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Drivers of deep-water renewal events observed over 13 years in the South Basin of Lake Baikal

Publikationsart Peer-reviewed
Publikationsform Originalbeitrag (peer-reviewed)
Publikationsdatum 2015
Autor/in Tsimitri Chrysanthi, Tsimitri Chrysanthi, Rockel Burkhardt, Wüest Alfred, Wüest Alfred, Budnev Nikolay M., Sturm Michael, Schmid Martin,
Projekt The hidden dynamics of Lake Baikal - Prolongation
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Originalbeitrag (peer-reviewed)

Zeitschrift Journal of Geophysical Research C: Oceans
Volume (Issue) 120(3)
Seite(n) 1508 - 1526
Titel der Proceedings Journal of Geophysical Research C: Oceans
DOI 10.1002/2014JC010449

Abstract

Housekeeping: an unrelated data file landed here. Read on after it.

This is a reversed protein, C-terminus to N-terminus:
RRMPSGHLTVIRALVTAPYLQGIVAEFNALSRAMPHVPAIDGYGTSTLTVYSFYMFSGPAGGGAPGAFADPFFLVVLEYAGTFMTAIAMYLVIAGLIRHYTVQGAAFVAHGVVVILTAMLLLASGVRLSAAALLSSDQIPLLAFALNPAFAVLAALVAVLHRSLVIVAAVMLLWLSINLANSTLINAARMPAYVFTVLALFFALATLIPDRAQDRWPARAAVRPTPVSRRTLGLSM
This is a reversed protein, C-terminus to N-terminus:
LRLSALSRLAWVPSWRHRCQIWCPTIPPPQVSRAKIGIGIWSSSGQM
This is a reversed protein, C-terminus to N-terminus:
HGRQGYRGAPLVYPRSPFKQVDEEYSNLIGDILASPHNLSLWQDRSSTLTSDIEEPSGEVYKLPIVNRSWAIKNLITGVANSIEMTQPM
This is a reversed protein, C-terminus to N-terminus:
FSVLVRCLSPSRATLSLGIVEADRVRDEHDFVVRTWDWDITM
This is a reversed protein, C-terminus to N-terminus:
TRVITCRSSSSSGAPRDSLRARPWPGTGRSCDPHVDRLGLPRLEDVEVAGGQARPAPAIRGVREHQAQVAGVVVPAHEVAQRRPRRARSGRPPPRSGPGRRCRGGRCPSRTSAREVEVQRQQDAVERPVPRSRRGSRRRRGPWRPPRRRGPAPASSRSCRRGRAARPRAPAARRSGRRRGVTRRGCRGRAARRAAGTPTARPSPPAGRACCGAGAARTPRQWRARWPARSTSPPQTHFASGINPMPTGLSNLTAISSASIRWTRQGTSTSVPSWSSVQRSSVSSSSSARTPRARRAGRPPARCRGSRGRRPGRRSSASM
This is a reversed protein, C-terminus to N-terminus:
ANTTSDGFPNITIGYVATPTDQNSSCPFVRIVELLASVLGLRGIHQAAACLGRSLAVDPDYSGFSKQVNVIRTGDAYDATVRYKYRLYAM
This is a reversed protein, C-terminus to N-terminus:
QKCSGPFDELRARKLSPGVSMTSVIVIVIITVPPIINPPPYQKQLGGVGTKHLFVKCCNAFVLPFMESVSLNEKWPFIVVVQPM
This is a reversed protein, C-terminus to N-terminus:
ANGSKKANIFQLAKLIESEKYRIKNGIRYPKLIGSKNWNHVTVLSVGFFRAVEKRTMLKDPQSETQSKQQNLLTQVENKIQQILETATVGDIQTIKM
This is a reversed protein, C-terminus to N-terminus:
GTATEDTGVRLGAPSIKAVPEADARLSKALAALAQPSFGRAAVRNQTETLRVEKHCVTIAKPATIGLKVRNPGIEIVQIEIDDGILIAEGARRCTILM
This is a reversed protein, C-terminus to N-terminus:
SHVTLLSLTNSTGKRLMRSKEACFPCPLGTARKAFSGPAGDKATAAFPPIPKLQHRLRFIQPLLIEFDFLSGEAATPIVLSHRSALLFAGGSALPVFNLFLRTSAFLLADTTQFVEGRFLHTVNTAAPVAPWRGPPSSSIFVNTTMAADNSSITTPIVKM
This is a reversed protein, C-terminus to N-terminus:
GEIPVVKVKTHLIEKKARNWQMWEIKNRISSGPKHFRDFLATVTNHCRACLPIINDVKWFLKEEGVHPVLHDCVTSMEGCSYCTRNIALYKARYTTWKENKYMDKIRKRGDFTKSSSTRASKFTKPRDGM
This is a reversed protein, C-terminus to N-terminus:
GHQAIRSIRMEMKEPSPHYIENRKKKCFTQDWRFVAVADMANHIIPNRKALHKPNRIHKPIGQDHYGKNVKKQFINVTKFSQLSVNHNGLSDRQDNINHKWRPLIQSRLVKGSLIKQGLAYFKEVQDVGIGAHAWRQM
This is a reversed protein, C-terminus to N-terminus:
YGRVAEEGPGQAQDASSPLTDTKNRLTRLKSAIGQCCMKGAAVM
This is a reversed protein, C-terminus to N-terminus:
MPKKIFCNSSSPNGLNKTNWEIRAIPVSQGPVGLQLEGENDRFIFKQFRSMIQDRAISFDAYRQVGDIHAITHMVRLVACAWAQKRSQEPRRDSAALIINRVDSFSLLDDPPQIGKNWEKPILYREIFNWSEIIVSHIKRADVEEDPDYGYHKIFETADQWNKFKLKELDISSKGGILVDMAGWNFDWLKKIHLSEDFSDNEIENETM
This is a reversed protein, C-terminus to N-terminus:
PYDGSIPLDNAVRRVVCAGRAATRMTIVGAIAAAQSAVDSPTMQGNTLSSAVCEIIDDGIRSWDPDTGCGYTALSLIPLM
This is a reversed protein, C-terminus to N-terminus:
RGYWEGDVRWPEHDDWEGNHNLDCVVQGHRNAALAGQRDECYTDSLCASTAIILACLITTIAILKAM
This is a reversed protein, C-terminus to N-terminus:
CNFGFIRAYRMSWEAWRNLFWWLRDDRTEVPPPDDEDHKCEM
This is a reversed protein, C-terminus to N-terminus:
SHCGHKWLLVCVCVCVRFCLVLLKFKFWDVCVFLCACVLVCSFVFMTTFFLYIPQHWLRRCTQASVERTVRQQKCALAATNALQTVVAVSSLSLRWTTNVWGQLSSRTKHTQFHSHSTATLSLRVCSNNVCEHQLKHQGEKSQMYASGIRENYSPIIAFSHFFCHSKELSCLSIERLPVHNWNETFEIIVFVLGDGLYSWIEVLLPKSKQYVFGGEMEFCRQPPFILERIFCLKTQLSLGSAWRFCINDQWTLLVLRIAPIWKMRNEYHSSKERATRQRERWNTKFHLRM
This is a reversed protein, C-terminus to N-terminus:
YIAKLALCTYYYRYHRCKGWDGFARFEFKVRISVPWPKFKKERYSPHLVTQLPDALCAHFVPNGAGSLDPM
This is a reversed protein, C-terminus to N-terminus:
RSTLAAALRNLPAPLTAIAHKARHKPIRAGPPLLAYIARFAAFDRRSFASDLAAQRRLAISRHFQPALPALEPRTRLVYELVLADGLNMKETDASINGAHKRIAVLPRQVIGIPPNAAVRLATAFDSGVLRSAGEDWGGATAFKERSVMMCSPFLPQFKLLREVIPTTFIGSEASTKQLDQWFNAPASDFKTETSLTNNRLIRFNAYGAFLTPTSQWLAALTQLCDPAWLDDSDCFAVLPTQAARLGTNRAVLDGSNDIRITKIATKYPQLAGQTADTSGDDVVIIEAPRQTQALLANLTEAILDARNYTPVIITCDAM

© 2015. American Geophysical Union. All Rights Reserved. Lake Baikal, with a depth of 1637 m, is characterized by deep-water intrusions that bridge the near-surface layer to the hypolimnion. These episodic events transfer heat and oxygen over large vertical scales and maintain the permanent temperature stratified deep-water status of the lake. Here we evaluate a series of intrusion events that reached the bottom of the lake in terms of the stratification and the wind conditions under which they occurred and provide a new insight into the triggering mechanisms. We make use of long-term temperature and current meter data (2000-2013) recorded in the South Basin of the lake combined with wind data produced with a regional downscaling of the global NCEP-RA1 reanalysis product. A total of 13 events were observed during which near-surface cold water reached the bottom of the South Basin at 1350 m depth. We found that the triggering mechanism of the events is related to the time of the year that they take place. We categorized the events in three groups: (1) winter events, observed shortly before the complete ice cover of the lake that are triggered by Ekman coastal downwelling, (2) under-ice events, and (3) spring events, that show no correlation to the wind conditions and are possibly connected to the increased spring outflow of the Selenga River. Key Points: Mooring and wind data from Lake Baikal are analyzed to explain deep-water renewal Wind and seasonal stratification are important for deep-water volume replacements Three different types of deep-water renewal events were found in different seasons
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